There are very few things that you really need for a baby. And most of those things are free. That's not to say that there aren't a host of things we want to buy, but realistically babies need a place to sleep, something to cover their bottoms/bodies, and something to eat. If there were no other options, you could probably make due with your own bed, a blanket, and a boob.
There is one exception to this - the carseat. (Unless you were planning on living at the hospital - and I can't think of anyone who wants to do that.) Because despite what our parents and grandparents might have done, nowadays laying the baby on the floor of the backseat isn't considered safe.
The great thing about carseats is, that if it's on the market, it's safe - because they go through a ton of testing.
Which means, the best carseat for your child is the one that
1) Fits in your car best.
2) Has a color scheme you like. (Notice this is secondary to the first requirement)
We began with an infant carseat, which I'd read were safer for the little guys. One of the pluses of going with an infant seat is that it has a handle, so theoretically you can remove the seat from the car without waking a sleeping baby. I say theoretically, because in our case that never worked. First, because Thatbaby refused to sleep in the car - it would have gotten in the way of his screaming, I'm sure. Second, because if, by some miracle, he did fall asleep in the car, the second the car stopped, he would wake up. So we ended up never taking the car seat out with him in it. We didn't bring the carseat to restaurants, we rarely used the stroller with it, we never brought him into our home in it.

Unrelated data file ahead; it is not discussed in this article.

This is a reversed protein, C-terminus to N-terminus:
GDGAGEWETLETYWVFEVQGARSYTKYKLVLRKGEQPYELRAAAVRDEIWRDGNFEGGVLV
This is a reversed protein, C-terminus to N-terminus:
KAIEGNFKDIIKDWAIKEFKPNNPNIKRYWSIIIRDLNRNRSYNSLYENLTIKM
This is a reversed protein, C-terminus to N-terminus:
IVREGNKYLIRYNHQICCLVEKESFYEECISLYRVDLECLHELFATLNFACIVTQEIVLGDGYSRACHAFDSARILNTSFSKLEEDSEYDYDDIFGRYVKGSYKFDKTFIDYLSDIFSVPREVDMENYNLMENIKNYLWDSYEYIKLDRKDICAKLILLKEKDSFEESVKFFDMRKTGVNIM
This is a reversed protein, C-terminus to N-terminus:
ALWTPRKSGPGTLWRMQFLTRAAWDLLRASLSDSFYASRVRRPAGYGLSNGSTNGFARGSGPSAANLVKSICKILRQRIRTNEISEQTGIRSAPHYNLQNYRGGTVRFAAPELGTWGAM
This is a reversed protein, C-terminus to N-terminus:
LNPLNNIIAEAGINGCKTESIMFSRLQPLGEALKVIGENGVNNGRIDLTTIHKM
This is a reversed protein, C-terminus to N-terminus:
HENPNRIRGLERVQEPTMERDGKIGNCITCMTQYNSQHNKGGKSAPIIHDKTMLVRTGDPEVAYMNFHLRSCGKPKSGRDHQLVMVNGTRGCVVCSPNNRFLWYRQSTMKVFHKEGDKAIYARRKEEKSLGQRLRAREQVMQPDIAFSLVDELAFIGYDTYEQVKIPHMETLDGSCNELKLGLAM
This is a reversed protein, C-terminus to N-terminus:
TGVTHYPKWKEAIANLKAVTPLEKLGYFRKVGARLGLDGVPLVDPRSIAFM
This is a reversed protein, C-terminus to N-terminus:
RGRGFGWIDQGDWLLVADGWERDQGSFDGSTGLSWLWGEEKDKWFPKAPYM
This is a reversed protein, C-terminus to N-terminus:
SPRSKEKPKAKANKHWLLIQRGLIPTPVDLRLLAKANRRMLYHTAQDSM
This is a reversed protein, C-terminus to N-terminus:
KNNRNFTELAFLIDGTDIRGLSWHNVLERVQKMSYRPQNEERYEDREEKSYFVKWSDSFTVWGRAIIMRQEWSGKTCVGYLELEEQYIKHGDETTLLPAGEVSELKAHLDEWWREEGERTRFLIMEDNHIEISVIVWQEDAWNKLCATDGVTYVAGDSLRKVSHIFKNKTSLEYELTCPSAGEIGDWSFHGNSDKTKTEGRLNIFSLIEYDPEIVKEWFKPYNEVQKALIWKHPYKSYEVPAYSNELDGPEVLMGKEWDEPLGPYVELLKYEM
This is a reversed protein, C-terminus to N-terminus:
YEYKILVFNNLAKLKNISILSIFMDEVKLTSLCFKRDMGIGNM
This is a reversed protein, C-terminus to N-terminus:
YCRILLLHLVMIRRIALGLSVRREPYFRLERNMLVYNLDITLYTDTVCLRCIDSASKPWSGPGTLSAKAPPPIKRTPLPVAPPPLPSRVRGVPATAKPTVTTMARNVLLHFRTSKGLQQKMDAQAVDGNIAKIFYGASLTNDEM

*Carseat tip - We purchased one carseat, which came with a base, and one extra base. This way we could have a base in each car and then just transfer the seat between. In retrospect, we probably didn't need 2 bases, because the seats do work really well without a base, which we realized when we traveled with it to Chicago.
The Keyfit 30 works until the child hits 30lbs or 30inches. When Thatbaby got close to the magic 30 inches, we started shopping for a convertible carseat.
As I mentioned before, the primary concern is finding something that fits in the car. Especially since Thatboy drives a small coupe.
He was thrilled when I reported to him that his BMW forum recommended the Recaro Pro-Ride. Because Recaro makes racing seats. And while he liked it for the cool factor, I thought that was a good sign in the safety factor. Keeping adults safe at very high speeds means they probably know a thing or two about keeping my small person safe at regular speeds.
We were originally going to just pick up a Recaro for Thatboy's car and get me something different, but we found such an amazing deal ($100 off each seat) that we ended up getting one for each of us.
For Thatmom's car, which is larger that Thatboy's, we looked for something that was a bit cheaper, since it won't be used as often. Thatmom has the Evenflo Triumph 65LX. I have no pictures of Thatbaby in this carseat because it's only used when we're not around, but I've heard he seems pretty comfortable in it.
One thing which you may notice in the picture of Thatbaby (or maybe not, I don't know if it's terribly obvious) is that Thatbaby is still rear-facing. And I intend to keep him that way for a very long time. I know so many people flip their kid around as soon as it is legally possible to do so, so I'll use a couple sentences for a PSA. It is MUCH MUCH safer to keep your child rear-facing. I'm not going to post any of the graphic internal decapitation videos which helped solidfy the decision for me, but I will post this handy dandy chart:
Two of the things that really stand out to me are the risk of injuries. Rear-facing drops the risk of severe injuries 32%! Also, if you read the statistic about neck loads you can see the drastic difference between what an infant's neck bears in a crash. Because I care about you and all the little yous, I urge you not to flip your seats just because your kid hits a certain age. I'd love to see their smiley faces around for a long, long, time.